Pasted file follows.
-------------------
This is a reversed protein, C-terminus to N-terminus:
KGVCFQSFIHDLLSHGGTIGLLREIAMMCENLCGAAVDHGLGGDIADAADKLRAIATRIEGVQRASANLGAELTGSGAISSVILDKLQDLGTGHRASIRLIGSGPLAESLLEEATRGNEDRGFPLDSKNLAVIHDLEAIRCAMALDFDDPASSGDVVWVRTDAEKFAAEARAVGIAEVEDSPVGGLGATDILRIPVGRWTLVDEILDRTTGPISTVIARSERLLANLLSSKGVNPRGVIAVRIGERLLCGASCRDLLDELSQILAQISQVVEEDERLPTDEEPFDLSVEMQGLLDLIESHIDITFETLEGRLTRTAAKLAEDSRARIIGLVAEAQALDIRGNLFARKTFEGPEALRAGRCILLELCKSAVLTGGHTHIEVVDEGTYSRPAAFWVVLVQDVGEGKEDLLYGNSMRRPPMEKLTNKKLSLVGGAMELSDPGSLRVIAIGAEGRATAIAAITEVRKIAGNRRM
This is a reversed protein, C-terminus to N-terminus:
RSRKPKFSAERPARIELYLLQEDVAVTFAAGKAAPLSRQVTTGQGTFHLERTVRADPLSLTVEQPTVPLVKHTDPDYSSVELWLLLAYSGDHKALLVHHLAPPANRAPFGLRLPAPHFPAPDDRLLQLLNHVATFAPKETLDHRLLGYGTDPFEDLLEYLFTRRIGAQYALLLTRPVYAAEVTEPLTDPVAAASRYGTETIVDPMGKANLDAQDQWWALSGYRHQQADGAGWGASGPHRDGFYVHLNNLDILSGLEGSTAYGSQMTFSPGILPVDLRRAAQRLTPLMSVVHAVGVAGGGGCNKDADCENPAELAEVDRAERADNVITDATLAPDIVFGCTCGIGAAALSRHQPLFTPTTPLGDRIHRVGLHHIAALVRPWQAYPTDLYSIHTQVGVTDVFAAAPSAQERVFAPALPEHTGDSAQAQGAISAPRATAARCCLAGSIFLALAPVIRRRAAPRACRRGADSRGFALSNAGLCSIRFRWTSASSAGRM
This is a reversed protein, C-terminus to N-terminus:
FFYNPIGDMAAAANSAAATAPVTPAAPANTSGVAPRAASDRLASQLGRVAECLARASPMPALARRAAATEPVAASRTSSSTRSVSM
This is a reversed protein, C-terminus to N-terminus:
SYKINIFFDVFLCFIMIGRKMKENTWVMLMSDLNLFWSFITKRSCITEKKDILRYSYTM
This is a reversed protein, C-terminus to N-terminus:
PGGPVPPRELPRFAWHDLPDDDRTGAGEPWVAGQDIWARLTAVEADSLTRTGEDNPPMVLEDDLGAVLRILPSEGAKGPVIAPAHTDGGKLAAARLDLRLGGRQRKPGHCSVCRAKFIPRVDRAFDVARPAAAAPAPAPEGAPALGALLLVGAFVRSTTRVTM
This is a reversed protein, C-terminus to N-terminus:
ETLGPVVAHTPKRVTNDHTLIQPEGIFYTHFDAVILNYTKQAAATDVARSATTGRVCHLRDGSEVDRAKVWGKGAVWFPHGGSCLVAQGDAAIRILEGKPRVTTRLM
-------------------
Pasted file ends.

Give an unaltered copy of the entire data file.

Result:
This is a reversed protein, C-terminus to N-terminus:
KGVCFQSFIHDLLSHGGTIGLLREIAMMCENLCGAAVDHGLGGDIADAADKLRAIATRIEGVQRASANLGAELTGSGAISSVILDKLQDLGTGHRASIRLIGSGPLAESLLEEATRGNEDRGFPLDSKNLAVIHDLEAIRCAMALDFDDPASSGDVVWVRTDAEKFAAEARAVGIAEVEDSPVGGLGATDILRIPVGRWTLVDEILDRTTGPISTVIARSERLLANLLSSKGVNPRGVIAVRIGERLLCGASCRDLLDELSQILAQISQVVEEDERLPTDEEPFDLSVEMQGLLDLIESHIDITFETLEGRLTRTAAKLAEDSRARIIGLVAEAQALDIRGNLFARKTFEGPEALRAGRCILLELCKSAVLTGGHTHIEVVDEGTYSRPAAFWVVLVQDVGEGKEDLLYGNSMRRPPMEKLTNKKLSLVGGAMELSDPGSLRVIAIGAEGRATAIAAITEVRKIAGNRRM
This is a reversed protein, C-terminus to N-terminus:
RSRKPKFSAERPARIELYLLQEDVAVTFAAGKAAPLSRQVTTGQGTFHLERTVRADPLSLTVEQPTVPLVKHTDPDYSSVELWLLLAYSGDHKALLVHHLAPPANRAPFGLRLPAPHFPAPDDRLLQLLNHVATFAPKETLDHRLLGYGTDPFEDLLEYLFTRRIGAQYALLLTRPVYAAEVTEPLTDPVAAASRYGTETIVDPMGKANLDAQDQWWALSGYRHQQADGAGWGASGPHRDGFYVHLNNLDILSGLEGSTAYGSQMTFSPGILPVDLRRAAQRLTPLMSVVHAVGVAGGGGCNKDADCENPAELAEVDRAERADNVITDATLAPDIVFGCTCGIGAAALSRHQPLFTPTTPLGDRIHRVGLHHIAALVRPWQAYPTDLYSIHTQVGVTDVFAAAPSAQERVFAPALPEHTGDSAQAQGAISAPRATAARCCLAGSIFLALAPVIRRRAAPRACRRGADSRGFALSNAGLCSIRFRWTSASSAGRM
This is a reversed protein, C-terminus to N-terminus:
FFYNPIGDMAAAANSAAATAPVTPAAPANTSGVAPRAASDRLASQLGRVAECLARASPMPALARRAAATEPVAASRTSSSTRSVSM
This is a reversed protein, C-terminus to N-terminus:
SYKINIFFDVFLCFIMIGRKMKENTWVMLMSDLNLFWSFITKRSCITEKKDILRYSYTM
This is a reversed protein, C-terminus to N-terminus:
PGGPVPPRELPRFAWHDLPDDDRTGAGEPWVAGQDIWARLTAVEADSLTRTGEDNPPMVLEDDLGAVLRILPSEGAKGPVIAPAHTDGGKLAAARLDLRLGGRQRKPGHCSVCRAKFIPRVDRAFDVARPAAAAPAPAPEGAPALGALLLVGAFVRSTTRVTM
This is a reversed protein, C-terminus to N-terminus:
ETLGPVVAHTPKRVTNDHTLIQPEGIFYTHFDAVILNYTKQAAATDVARSATTGRVCHLRDGSEVDRAKVWGKGAVWFPHGGSCLVAQGDAAIRILEGKPRVTTRLM